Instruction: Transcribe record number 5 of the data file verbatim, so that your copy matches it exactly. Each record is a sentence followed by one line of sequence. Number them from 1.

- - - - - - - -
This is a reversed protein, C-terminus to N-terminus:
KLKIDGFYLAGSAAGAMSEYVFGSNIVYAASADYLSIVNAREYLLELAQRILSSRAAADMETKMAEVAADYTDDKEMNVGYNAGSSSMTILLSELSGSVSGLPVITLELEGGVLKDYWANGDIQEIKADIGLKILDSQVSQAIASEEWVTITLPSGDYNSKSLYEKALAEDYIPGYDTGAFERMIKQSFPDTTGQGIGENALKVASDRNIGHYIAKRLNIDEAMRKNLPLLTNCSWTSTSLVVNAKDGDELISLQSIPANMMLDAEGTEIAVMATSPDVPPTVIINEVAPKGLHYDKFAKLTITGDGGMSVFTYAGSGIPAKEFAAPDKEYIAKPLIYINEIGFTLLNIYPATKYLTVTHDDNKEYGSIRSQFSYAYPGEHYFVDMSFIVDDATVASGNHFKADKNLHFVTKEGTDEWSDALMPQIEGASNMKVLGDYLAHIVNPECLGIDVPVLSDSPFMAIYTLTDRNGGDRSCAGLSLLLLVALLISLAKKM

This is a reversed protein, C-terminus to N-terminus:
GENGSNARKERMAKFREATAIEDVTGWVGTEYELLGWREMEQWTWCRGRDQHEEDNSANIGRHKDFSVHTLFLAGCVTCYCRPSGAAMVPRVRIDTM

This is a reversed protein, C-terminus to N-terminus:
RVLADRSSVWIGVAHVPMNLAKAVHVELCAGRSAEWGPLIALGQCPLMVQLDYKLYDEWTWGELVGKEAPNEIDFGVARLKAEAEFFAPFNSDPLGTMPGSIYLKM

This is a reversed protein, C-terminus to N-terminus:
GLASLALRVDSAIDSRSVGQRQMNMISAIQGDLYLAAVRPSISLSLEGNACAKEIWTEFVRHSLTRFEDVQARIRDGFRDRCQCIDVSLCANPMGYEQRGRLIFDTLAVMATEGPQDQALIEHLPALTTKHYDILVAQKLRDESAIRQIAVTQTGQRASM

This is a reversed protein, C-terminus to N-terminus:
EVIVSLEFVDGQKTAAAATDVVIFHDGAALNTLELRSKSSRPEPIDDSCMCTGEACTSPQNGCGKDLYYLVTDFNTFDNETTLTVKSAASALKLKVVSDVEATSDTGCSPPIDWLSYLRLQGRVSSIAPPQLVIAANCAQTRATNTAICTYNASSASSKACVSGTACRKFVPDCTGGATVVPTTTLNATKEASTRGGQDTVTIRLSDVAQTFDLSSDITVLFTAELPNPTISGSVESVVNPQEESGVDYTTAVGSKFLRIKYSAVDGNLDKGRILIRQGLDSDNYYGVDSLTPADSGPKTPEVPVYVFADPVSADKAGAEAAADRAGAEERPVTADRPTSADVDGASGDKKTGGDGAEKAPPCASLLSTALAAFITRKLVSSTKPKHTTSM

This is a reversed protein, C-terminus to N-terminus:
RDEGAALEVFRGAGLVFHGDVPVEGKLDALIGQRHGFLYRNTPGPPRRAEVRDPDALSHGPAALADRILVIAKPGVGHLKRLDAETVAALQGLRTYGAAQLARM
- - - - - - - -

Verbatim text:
This is a reversed protein, C-terminus to N-terminus:
EVIVSLEFVDGQKTAAAATDVVIFHDGAALNTLELRSKSSRPEPIDDSCMCTGEACTSPQNGCGKDLYYLVTDFNTFDNETTLTVKSAASALKLKVVSDVEATSDTGCSPPIDWLSYLRLQGRVSSIAPPQLVIAANCAQTRATNTAICTYNASSASSKACVSGTACRKFVPDCTGGATVVPTTTLNATKEASTRGGQDTVTIRLSDVAQTFDLSSDITVLFTAELPNPTISGSVESVVNPQEESGVDYTTAVGSKFLRIKYSAVDGNLDKGRILIRQGLDSDNYYGVDSLTPADSGPKTPEVPVYVFADPVSADKAGAEAAADRAGAEERPVTADRPTSADVDGASGDKKTGGDGAEKAPPCASLLSTALAAFITRKLVSSTKPKHTTSM